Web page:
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Gadhafi: 'We will not surrender, we will not give up'

By the CNN Wire Staff
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Gadhafi: 'We will not give up'
  • NEW: At least 31 killed in Libya, including civilians, Libyan government spokesman says
  • Gadhafi speaks as his compound is bombarded by NATO airstrikes
  • "Dead, alive, victorious, it doesn't matter," he says in vowing to stay until the end
  • At least 35 loud explosions are heard around midday in Tripoli

Tripoli, Libya (CNN) -- Libyan leader Moammar Gadhafi vowed Tuesday that "we will not surrender," even as NATO airstrikes bombarded his compound in Tripoli.

"I am now speaking as planes and bombs fall around me," Gadhafi said in a live audio broadcast on state television. "But my soul is in God's hand. We will not think about death or life. We will think about the call of duty."

At least three explosions rocked Tripoli late Tuesday night; it was not immediately clear what they hit.

Earlier in the day, NATO targeted a military base and Gadhafi's compound, state television reported. A spokesman for the Libyan government said that at least 31 people were killed, including a number of civilians, and dozens more were wounded after 60 missiles struck the capital city.

The compound was under "intensive continuous bombardment," according to state TV, which reported buildings and infrastructure were destroyed.

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"We will not surrender, we will not give up," Gadhafi said. "We have one option -- our country. We will remain in it 'til the end. Dead, alive, victorious, it doesn't matter."

The blasts Tuesday, and others Monday that Libyan officials said hit state television buildings, elicited heated responses from the government spokesman.

"We believe NATO understands that its military campaign is failing miserably," said spokesman Musa Ibrahim. "No one has the right to shape Libya's future except for Libyans."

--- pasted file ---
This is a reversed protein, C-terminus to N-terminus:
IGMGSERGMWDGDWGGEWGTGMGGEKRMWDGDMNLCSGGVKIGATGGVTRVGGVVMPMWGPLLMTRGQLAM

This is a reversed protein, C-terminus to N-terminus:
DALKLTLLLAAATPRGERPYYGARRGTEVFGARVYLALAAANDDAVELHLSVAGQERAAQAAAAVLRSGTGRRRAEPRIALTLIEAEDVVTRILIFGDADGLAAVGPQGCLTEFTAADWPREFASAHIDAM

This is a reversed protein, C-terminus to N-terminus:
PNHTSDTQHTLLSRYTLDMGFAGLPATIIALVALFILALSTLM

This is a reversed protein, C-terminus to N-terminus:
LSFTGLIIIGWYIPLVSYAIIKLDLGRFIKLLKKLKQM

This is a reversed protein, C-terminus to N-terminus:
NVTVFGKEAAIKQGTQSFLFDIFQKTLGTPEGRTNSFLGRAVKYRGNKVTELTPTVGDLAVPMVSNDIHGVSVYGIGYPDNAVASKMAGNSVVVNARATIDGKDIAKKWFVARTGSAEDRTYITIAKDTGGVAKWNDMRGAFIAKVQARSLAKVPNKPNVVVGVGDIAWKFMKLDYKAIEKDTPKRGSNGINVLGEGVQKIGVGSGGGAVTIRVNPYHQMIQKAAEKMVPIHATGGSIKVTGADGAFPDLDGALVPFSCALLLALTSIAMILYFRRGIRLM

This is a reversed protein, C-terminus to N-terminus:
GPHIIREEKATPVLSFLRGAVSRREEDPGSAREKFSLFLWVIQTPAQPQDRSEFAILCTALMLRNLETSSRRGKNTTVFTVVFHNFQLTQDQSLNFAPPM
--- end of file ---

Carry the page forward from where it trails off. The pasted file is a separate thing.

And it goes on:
Ibrahim said Tuesday's morning blasts hit the popular guard compound and revolution compound, which are military barracks near Gadhafi's Bab al-Aziziya compound.

The spokesman said the attack on the television network killed two people and wounded 16.

NATO disputed the account.

"We did not target or hit the Libyan broadcast facilities. What we did target was the military intelligence headquarters in downtown Tripoli," the alliance said. "The story coming from Libyan officials that we targeted and hit the state broadcaster's building is bogus."

The back and forth between Libyan officials and NATO continues a public relations war between the two sides.

Libyan officials have continually charged that NATO airstrikes have damaged civilian facilities and killed hundreds of civilians.

NATO Secretary General Anders Fogh Rasmussen said recently that his forces have made "significant progress" in its U.N. Security Council mandate to protect Libyan civilians.

This week, the Libyan government said it had evidence that alliance airstrikes were harming civilians.

Officials took journalists to Tajura, a city east of Tripoli, to show them a small crater that held what appeared to be the remains of a rocket.

The reporters were also taken to nearby homes that the government said had been damaged by airstrikes.

NATO said it had been active in the area hitting military sites but could not say whether the attacks had caused the damage in the residential area.

Reporters were also taken to a nearby hospital to see Nasib, a comatose baby who was a victim of the airstrikes, the government said.

A woman, who the government said was Nasib's mother, cried over the child's listless body.

Journalists were not allowed to talk to the woman or to the doctors. But one doctor quietly slipped a note to one of the journalists that said the girl was injured in a car accident, not a bomb attack.

British Foreign Secretary William Hague, speaking Tuesday to British lawmakers, said the European Union has added six additional ports controlled by pro-Gadhafi forces to its sanctions list in an effort to starve Gadhafi's troops of military supplies.

He said the United Kingdom intends to push for additional sanctions against Gadhafi's regime.

"Any political settlement in Libya requires an end to violence and Gadhafi's departure," Hague said.

CNN's Raja Razek, Dan Rivers and Jonathan Wald contributed to this report.

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